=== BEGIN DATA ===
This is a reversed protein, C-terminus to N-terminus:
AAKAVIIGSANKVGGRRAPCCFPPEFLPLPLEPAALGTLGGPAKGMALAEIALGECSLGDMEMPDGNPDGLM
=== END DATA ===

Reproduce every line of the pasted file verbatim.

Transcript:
This is a reversed protein, C-terminus to N-terminus:
AAKAVIIGSANKVGGRRAPCCFPPEFLPLPLEPAALGTLGGPAKGMALAEIALGECSLGDMEMPDGNPDGLM